by Marko Susimetsä
previewed on PC
Another 'unique' blend
As a games writer, I never cease to be surprised by how ignorant the publishers think their public is. Once again, a game is proclaimed to be a unique blending of FPS and RTS, even though we've had these sorts of blending games several times before. The only problem with them has been that none of them has been completely successful in blending the genres and finding gamers who actually like to play these sorts of FPS/RTS blends - at least enough to make this a genre of its own. Perhaps Raven Squad: Operation Hidden Dagger will be the one to find the correct mix, but we will know only when it actually hits the market. Until then, we can only hope.
Burning up a bit more of the Amazonian jungle
As if the greatest jungle in the world had not suffered enough in humanity's hands, Raven Squad: Operation Hidden Dagger goes and crash lands a couple of squads of mercenaries into these lungs of the world, ready to level some trees and, if they have time, kill some of their enemies. Basically, the story involves mercenaries who've been hired to retrieve some data and rescue the survivors from the jungle, but as the mercs themselves get shot down, the mission turns into their own struggle for survival. Amidst their own struggles, the mercs will also get involved with local politics and they end up, over the span of the game, doing their part in changing the outcome of a local civil war.
Combining the focuses of FPS with RTS, each story driven objective will require both tactical planning and brute force to complete successfully. Each member of both squads will have their own skills and weapons in addition to the standard assault rifles and they have their own place in the grand picture of things, allowing the gamer to take control of any one of them in any given situation. The secondary weapons include sniper rifles, mines, grenades and rocket launchers. Each of the two 4-man squads is also specialised in their attack modes: one of them specialising in long-range attacks and the other one excelling in more up-close-and-personal approach.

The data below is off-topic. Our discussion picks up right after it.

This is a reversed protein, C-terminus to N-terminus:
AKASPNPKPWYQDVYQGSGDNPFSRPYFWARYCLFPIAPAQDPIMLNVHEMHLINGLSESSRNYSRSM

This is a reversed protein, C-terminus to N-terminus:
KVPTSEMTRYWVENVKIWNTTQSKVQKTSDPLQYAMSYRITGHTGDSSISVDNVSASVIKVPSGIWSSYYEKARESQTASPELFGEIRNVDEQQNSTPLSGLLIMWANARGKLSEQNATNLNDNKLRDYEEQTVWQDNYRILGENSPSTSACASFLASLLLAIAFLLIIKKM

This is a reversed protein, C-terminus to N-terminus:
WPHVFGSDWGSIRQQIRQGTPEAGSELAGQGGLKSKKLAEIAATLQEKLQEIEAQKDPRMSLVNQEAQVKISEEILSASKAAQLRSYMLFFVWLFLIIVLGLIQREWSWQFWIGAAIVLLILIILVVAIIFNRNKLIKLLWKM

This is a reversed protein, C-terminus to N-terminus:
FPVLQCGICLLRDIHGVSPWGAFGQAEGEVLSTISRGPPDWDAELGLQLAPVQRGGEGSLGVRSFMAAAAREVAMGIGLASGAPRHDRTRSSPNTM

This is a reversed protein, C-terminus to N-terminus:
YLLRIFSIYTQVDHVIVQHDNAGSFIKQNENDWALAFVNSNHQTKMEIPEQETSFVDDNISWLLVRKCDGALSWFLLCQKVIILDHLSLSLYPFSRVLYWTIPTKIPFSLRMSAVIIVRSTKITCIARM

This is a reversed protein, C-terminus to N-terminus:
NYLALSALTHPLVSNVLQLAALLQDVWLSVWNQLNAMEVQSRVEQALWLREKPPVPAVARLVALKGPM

The developers promise that every conflict that the player gets involved it will have multiple solutions and every battle will play out in many different ways. Compared to the classic win or lose setting, this sounds pretty interesting and I look forward to seeing what this means in practical gameplay.
Focus on cooperation
The gameplay in Raven Squad: Operation Hidden Dagger focusses strongly on cooperative aspects, which sounds very refreshing to me, considering the competitive approach of every single RTS and most FPSs out there. Basically, the two players will be able to switch freely between the FPS and RTS modes of gameplay in order to progress in the game. Playing the campaign through in a cooperative mode will also rank up the difficulty a little bit, just to keep the game challenging enough.
Using the RTS mode to... cheat?
Certainly you know what it feels like, in a FPS, to sneak around in a building, wondering if there are enemies sneaking around in the very same building looking for you – or trying to sneak over the top of a hill to see if there are enemies where you cannot see them? Well, we already know that Raven Squad: Operation Hidden Dagger will remove some of this excitement from the menu by allowing you to quickly change into an RTS view, letting you spot any hidden enemy units and plan your attacks accordingly. These little excitement-spoilers are explained away with the high-tech gear that the squad carries around, letting them get real-time video feed from the satellites above the jungle (never mind the cover that the foliage in jungles should provide you).
Into the jungle
The game has been delayed a little from the originally planned winter 2008 release, and the new planned release date is Q3 2009. Personally, although I'm put off a little bit by the false advertising relying on words like “innovation” etc., I'm looking forward to seeing how this game turns out. Especially the cooperative aspects in FPS games have been lacking in the past and I'm hoping that Raven Squad: Operation Hidden Dagger will remedy that situation a little. At the same time, I also hope that the developers have found a way to keep the game exciting even if the satellite views remove most of the excitement of unknown.